Ever wondered if you’re “that guy” in a concert or theater performance? The person that doesn’t exactly know what to wear, when to leave or needs a general lesson in audience etiquette? We’ve all noticed those people. A few simple rules for audience etiquette follow. Hopefully next time you won’t feel out of place at a Mercer Music performance.
The first things to consider are decisions that should be made well before the performance begins, the main one being appropriate dress. This can change frequently from performance to performance depending on the venue and artist. If you’re attending a concert downtown, you more likely will not dress like you would for the opera. However, if you are going to be attending the opera or a theater performance you should dress more formally than if you were going downtown, for example to the Hummingbird. More formal programs can differ in dress as well, for instance attending a Mercer Opera performance you’d be safe in your “Sunday best” or business casual. However, if you plan on attending a professional Atlanta opera production you’ll want to be closer to semi-formal attire. The best advice is that, when in doubt, it is better to be overdressed than underdressed.
Another recital rule of thumb is to arrive on time. However, in the world of theater performances 15 minutes early, on average, is considered “on time.” If you’re arriving right on time, you’re late. This rule will help determine when you’ll need to leave your house. It’s always a good idea to plan to arrive at least 10 minutes early to allow for any traffic or unwarranted delays you may experience. As an audience member you should always plan to be seated in time for the performance to begin.
Appropriate times to clap and leave the performance are commonly the same. Recitals and classical performance pieces are often grouped into sections; these are what are commonly seen in programs held in Fickling Hall by the Townsend School of Music. Audience members are expected to clap at the end of each section of pieces, though not necessarily after each piece, because it can cause the concert to last a little longer than intended. If you need to leave the concert or recital for any reason, it is best if you leave while the audience is clapping as not to draw attention to yourself. During the performance it is polite to remain seated unless absolutely necessary. You should never leave while a piece is being performed as it is rude to those watching, as well as the performer. In theater performances the best time to leave, as well as clap, is intermission. However, if you have to leave before intermission for any reason you should try to make it during a set or scene change so you do not break the concentration of the audience or actors.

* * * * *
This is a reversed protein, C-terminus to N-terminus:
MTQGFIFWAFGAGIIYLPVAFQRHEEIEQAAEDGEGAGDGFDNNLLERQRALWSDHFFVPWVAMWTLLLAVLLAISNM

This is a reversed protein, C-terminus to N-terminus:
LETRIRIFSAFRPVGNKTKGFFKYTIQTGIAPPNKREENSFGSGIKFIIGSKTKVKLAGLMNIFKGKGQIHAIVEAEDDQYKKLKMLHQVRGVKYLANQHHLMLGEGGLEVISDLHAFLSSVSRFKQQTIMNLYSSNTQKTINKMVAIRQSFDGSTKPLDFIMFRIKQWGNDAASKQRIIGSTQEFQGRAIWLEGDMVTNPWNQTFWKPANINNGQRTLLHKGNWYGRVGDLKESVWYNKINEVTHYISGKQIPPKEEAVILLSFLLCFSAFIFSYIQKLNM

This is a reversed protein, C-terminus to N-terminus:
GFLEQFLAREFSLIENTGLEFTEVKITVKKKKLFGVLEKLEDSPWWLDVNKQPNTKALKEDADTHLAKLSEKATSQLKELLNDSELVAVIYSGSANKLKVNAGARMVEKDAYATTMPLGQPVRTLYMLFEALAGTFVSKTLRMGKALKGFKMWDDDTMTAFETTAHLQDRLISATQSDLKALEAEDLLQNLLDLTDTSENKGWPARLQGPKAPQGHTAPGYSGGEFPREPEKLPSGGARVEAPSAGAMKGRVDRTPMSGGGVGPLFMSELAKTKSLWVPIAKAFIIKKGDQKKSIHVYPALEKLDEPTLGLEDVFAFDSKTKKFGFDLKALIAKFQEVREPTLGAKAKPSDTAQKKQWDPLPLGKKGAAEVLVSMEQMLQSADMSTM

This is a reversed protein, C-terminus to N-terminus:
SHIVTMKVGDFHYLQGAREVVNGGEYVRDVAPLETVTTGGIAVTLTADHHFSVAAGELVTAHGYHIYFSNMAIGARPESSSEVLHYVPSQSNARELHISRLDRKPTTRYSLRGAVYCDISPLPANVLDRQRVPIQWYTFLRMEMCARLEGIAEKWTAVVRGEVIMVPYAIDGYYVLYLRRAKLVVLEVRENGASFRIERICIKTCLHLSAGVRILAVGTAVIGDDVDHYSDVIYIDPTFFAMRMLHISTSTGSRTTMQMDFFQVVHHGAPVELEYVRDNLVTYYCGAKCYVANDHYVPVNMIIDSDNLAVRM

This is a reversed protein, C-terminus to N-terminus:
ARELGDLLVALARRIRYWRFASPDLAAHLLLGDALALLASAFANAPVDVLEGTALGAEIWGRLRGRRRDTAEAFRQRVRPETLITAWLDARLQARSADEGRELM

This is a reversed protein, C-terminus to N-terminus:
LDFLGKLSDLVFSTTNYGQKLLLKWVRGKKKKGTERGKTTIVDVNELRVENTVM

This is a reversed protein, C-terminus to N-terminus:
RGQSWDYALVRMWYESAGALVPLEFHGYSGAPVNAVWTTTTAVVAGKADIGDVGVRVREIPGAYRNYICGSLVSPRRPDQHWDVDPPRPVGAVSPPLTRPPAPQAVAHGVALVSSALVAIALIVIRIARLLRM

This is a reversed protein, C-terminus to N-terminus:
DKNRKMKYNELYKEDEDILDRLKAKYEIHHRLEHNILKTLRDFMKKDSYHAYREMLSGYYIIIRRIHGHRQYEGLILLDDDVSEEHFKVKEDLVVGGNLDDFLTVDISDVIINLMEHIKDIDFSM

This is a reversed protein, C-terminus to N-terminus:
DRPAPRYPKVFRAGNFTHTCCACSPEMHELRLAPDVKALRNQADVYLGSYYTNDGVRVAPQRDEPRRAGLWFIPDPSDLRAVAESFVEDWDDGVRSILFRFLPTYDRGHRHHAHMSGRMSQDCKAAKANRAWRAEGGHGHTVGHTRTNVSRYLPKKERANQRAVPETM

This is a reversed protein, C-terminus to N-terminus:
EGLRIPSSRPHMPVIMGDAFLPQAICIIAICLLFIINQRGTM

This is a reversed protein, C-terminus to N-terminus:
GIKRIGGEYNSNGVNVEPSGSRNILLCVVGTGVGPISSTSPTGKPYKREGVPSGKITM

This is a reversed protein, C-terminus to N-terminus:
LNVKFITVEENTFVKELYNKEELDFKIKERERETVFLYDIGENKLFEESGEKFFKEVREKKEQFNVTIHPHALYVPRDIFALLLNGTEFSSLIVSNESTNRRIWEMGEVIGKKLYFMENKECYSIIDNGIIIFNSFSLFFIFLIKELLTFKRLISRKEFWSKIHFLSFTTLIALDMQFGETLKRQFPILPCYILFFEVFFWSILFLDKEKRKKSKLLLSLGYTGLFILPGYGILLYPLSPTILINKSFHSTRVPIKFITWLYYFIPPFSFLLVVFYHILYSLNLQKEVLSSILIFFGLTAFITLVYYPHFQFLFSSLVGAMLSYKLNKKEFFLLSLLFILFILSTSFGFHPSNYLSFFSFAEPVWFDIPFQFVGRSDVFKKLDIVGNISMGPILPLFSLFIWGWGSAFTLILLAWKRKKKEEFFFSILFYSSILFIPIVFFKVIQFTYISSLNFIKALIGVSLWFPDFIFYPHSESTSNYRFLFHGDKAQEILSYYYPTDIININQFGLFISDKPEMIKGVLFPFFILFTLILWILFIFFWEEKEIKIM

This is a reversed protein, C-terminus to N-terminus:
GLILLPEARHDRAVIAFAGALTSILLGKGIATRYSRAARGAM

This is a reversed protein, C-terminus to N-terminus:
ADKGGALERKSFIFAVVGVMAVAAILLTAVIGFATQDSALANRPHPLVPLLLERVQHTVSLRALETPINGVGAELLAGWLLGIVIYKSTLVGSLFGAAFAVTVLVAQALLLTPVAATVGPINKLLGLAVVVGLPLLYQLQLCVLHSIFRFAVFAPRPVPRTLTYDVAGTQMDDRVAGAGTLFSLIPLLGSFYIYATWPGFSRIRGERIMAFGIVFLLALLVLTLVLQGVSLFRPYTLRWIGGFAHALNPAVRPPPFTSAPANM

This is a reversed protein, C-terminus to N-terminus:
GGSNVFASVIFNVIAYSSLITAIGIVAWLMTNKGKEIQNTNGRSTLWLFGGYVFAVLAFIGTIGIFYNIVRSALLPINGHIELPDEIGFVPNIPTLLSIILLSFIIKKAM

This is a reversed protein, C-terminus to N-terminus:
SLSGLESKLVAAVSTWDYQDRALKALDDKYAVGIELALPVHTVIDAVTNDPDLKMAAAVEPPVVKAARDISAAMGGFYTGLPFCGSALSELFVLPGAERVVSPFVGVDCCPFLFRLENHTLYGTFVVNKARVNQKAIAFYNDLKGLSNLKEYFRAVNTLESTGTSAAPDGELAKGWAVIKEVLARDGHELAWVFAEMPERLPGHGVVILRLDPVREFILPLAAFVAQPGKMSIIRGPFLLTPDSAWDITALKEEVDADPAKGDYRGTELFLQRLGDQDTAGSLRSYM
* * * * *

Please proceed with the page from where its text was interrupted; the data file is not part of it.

These are a few simple rules that should be followed to ensure the audience and performers enjoy the performance. Cell phones should not be brought into venues such as concert halls and theaters, however more casual concert venues are exceptions to this rule. Food or drink is allowed at the venue’s discretion, but be aware of your fellow audience members. It’s not polite to leave during the middle of a performance and should be avoided if at all possible. Dress for the specific occasion. Most decisions can be made on a performance to performance basis. As an audience member, always try your best to be polite to those around you as well the artists onstage.